Powerex Pro AA Batteries Vs. Eneloop | A Practical Review For Photographers
Becoming better and less expensive in the last several years, Rechargeable batteries have paralleled the development of the electronics that they power. With many gadgets on the market today you hardly see a battery as many times it is sealed behind a mixture of glass, aluminum, and screws.
The only time, it seems, that batteries come to the forefront is when they don’t behave properly or are dead. The ubiquitous nature of rechargeable batteries has almost made them an afterthought.
Maha has made batteries under the Powerex brand for years now. The company’s Imedion batteries have been raved in in the past for being a great mix of performance to value. As technologies and terminologies changed, so have Powerex. The ‘Powerex Pre-charged’ and ‘Powerex Pro’ lines happen to be the latest development from Maha.
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With a 2700 mAh AA capacity and an ability to hold a charge up to 75% for one year of storage, Powerex Pro batteries seem perfect for photographers who are need of long-lasting dependable power for devices without a built-in Li-ion battery.
Let’s be pragmatic, the traditional review method doesn’t fit for rechargeable batteries, as ‘usage may vary’. So, I was in a bit of dilemma when I was handed a collection of Maha Powerex Pro AA rechargeable batteries and how to approach ‘reviewing’ them.
Regarding practical high-drain uses, most photographers will use AA for their collection of speedlights and radio triggers, so those were the focus of testing. The test consisted of a set of Powerex Pro AA batteries against Eneloop AA in a Flashpoint R2 Manual Flash (Godox TT600), as well as, the Flashpoint Zoom Li-on R2 TTL (Godox V860II-N) with, I might add, interesting results.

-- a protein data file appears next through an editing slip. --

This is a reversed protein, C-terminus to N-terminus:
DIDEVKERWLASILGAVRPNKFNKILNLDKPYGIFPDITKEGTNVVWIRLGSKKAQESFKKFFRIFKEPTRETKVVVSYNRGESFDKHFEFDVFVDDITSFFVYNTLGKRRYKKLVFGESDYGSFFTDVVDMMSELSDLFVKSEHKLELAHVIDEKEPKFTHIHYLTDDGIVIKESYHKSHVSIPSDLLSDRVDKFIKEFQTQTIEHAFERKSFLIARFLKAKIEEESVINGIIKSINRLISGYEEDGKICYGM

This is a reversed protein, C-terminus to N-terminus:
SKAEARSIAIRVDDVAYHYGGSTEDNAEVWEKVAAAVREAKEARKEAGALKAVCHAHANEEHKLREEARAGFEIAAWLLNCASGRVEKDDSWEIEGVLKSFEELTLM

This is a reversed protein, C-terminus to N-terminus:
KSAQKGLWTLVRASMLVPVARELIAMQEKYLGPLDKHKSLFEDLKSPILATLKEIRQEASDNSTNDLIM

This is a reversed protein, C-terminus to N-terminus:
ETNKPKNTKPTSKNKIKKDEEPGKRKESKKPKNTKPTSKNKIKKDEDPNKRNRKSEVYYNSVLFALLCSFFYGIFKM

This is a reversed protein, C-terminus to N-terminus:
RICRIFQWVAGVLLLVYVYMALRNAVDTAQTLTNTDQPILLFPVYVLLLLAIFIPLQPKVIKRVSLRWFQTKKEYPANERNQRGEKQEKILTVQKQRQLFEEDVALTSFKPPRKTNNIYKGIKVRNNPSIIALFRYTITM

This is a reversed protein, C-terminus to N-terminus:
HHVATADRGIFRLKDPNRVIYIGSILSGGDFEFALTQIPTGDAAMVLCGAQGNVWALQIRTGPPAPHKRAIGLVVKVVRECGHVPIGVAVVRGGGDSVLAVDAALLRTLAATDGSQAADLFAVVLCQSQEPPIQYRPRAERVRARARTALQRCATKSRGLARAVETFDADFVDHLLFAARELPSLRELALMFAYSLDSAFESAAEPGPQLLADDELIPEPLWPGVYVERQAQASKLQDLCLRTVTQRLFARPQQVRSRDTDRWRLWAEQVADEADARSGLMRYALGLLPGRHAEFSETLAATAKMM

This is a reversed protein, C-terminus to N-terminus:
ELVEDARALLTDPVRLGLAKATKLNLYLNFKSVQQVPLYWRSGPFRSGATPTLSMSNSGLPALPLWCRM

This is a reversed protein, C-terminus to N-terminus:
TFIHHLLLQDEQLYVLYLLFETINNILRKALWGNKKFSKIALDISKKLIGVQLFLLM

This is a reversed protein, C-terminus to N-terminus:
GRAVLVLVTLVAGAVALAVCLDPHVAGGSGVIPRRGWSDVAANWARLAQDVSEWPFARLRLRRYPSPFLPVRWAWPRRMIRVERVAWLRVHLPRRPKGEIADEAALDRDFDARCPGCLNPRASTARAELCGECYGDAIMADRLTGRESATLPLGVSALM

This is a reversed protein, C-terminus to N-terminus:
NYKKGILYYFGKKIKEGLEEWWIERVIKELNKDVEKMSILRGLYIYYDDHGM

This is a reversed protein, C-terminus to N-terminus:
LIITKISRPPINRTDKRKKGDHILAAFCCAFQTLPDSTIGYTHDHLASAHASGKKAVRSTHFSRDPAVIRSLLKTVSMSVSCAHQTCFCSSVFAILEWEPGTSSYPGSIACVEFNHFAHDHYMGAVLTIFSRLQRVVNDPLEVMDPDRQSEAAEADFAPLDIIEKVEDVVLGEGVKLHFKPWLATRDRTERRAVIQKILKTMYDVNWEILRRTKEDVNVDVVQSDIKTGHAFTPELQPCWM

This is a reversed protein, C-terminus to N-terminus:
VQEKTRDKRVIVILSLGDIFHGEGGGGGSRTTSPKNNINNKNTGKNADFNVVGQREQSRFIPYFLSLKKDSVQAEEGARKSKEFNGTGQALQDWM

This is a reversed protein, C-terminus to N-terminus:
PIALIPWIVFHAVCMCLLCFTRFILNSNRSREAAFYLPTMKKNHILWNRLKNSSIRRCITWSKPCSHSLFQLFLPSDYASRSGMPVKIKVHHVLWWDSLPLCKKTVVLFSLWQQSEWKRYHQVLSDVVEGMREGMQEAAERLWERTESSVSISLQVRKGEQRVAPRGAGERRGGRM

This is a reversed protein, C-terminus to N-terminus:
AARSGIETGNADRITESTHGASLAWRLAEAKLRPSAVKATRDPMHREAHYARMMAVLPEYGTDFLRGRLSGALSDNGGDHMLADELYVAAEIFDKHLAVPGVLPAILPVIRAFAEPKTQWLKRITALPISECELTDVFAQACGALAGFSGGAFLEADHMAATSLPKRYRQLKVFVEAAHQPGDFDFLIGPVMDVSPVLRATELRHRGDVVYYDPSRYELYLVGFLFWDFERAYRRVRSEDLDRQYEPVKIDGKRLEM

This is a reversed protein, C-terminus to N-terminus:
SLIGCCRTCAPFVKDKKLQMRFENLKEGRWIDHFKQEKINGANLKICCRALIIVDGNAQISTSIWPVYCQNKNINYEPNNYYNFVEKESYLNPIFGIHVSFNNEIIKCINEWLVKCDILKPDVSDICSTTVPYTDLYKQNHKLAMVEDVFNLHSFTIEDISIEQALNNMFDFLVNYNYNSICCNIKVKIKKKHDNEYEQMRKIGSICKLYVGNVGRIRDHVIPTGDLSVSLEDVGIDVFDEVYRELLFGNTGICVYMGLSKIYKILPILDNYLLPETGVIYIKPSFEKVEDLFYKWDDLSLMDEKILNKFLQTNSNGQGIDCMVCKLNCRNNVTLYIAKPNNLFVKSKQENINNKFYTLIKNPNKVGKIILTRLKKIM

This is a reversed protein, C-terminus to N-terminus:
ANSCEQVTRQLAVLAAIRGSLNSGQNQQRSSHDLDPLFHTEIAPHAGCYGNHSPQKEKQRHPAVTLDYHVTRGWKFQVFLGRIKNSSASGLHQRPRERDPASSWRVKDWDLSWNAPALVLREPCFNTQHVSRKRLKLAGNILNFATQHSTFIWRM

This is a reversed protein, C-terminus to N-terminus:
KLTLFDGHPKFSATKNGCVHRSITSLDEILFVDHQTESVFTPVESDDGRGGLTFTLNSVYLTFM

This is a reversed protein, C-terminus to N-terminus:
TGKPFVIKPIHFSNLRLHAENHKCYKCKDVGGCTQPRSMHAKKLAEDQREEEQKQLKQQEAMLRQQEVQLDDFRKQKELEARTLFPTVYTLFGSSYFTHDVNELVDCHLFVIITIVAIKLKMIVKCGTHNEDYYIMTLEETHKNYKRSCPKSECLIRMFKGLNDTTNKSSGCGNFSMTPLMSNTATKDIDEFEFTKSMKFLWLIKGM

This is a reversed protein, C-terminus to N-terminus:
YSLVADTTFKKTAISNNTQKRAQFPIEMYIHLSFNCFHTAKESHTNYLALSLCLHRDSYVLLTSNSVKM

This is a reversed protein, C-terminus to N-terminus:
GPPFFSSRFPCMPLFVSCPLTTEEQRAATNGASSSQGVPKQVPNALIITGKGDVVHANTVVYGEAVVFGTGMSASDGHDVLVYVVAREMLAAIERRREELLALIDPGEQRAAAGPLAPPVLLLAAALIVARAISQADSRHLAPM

- Godox V860II-N – 11.1v 2000mAh Li-ion
- Powerex Pro – 1.2v 2700 mAh Ni-MH
- Eneloop – 1.2v 2000mAh Ni-MH
Each set of AAs were cycled twice and charged with the Powerex MH-C801D 8-Cell Charger, then left sitting for a week. The Godox V860II-N was charged to full and left to sit. Letting the batteries sit gave them time to cool and to reflect real-world use. Each flash was fired at full power with the test button in rapid succession and waited for the flash to recycle.
The Maha MH-C801D charger was used because it has the ability to restore batteries to their optimal performance level by repeatedly charging and discharging them. (Also, it has intelligent charging technology and overcharge protection.)
In the test, the Eneloops were the worst performer taking 2.9 seconds to recycle to full power after 20 full power flashes, the Godox V860II-N took almost two seconds to full recycle, while the Powerex recycled as if only one flash was fired, coming in at 0.9 seconds. It is interesting to note that the Eneloop AA test batteries were very hot to the touch after testing, while the Powerex Pro test batteries held ther cool.
For a low-drain test, I placed each AA battery in a LED Flashlight and timed how long it took until no light was emitted. Both the Eneloop and the Powerex Pros lasted a little over 2 hours and 10 minutes. The Powerex Pro did last a few minutes longer, but that should be expected to its slightly bigger capacity.
Powerex Pro Rechargeable AA Ni-MH Batteries are built for performance and optimized for high drain devices, provide increased runtime, and have improved low-temperature performance down to -4°F (-20°C).
At a typical 10-hour wedding I would go through multiple sets of similar Eneloops. The cells would overheat from use and I would receive overheating warnings on my flashes. After using the Powerex Pro AAs exclusively for a wedding season, it is difficult to return to AAs that have changed manufactures more than Rihanna has had albums (Eneloop). Highly recommend.
You can pick Powerex Pro AA batteries in either a 4- or 8-pack from B&H and if you don’t have a smart charger the Powerex MH-C801D 8-Cell Charger is definitely worth a look as well.